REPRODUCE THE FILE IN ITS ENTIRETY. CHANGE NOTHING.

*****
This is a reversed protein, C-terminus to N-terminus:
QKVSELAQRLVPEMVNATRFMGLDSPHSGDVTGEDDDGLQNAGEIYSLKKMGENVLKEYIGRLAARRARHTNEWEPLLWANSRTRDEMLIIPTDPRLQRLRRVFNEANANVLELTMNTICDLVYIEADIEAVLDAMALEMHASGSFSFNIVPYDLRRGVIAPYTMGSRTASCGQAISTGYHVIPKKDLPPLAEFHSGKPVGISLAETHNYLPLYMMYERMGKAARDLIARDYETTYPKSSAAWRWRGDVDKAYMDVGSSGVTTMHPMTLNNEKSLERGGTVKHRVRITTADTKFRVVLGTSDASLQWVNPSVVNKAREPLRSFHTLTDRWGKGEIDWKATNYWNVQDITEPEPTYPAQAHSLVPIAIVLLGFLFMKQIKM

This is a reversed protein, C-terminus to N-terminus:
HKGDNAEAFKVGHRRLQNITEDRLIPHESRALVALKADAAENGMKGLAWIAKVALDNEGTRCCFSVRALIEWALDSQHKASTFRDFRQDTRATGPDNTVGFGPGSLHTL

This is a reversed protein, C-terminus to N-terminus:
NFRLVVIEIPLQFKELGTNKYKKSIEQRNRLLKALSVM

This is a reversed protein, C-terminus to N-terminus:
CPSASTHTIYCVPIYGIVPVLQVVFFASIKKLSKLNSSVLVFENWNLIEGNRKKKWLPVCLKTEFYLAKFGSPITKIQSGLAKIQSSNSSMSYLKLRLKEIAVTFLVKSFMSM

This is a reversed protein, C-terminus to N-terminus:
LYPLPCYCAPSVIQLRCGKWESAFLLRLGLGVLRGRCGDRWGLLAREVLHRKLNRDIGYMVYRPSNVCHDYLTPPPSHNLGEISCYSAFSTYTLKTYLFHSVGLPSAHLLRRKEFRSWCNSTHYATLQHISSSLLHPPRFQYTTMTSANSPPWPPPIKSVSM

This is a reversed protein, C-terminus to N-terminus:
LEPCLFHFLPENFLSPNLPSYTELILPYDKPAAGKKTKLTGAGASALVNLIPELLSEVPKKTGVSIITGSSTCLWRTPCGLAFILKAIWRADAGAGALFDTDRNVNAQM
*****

This is a reversed protein, C-terminus to N-terminus:
QKVSELAQRLVPEMVNATRFMGLDSPHSGDVTGEDDDGLQNAGEIYSLKKMGENVLKEYIGRLAARRARHTNEWEPLLWANSRTRDEMLIIPTDPRLQRLRRVFNEANANVLELTMNTICDLVYIEADIEAVLDAMALEMHASGSFSFNIVPYDLRRGVIAPYTMGSRTASCGQAISTGYHVIPKKDLPPLAEFHSGKPVGISLAETHNYLPLYMMYERMGKAARDLIARDYETTYPKSSAAWRWRGDVDKAYMDVGSSGVTTMHPMTLNNEKSLERGGTVKHRVRITTADTKFRVVLGTSDASLQWVNPSVVNKAREPLRSFHTLTDRWGKGEIDWKATNYWNVQDITEPEPTYPAQAHSLVPIAIVLLGFLFMKQIKM

This is a reversed protein, C-terminus to N-terminus:
HKGDNAEAFKVGHRRLQNITEDRLIPHESRALVALKADAAENGMKGLAWIAKVALDNEGTRCCFSVRALIEWALDSQHKASTFRDFRQDTRATGPDNTVGFGPGSLHTL

This is a reversed protein, C-terminus to N-terminus:
NFRLVVIEIPLQFKELGTNKYKKSIEQRNRLLKALSVM

This is a reversed protein, C-terminus to N-terminus:
CPSASTHTIYCVPIYGIVPVLQVVFFASIKKLSKLNSSVLVFENWNLIEGNRKKKWLPVCLKTEFYLAKFGSPITKIQSGLAKIQSSNSSMSYLKLRLKEIAVTFLVKSFMSM

This is a reversed protein, C-terminus to N-terminus:
LYPLPCYCAPSVIQLRCGKWESAFLLRLGLGVLRGRCGDRWGLLAREVLHRKLNRDIGYMVYRPSNVCHDYLTPPPSHNLGEISCYSAFSTYTLKTYLFHSVGLPSAHLLRRKEFRSWCNSTHYATLQHISSSLLHPPRFQYTTMTSANSPPWPPPIKSVSM

This is a reversed protein, C-terminus to N-terminus:
LEPCLFHFLPENFLSPNLPSYTELILPYDKPAAGKKTKLTGAGASALVNLIPELLSEVPKKTGVSIITGSSTCLWRTPCGLAFILKAIWRADAGAGALFDTDRNVNAQM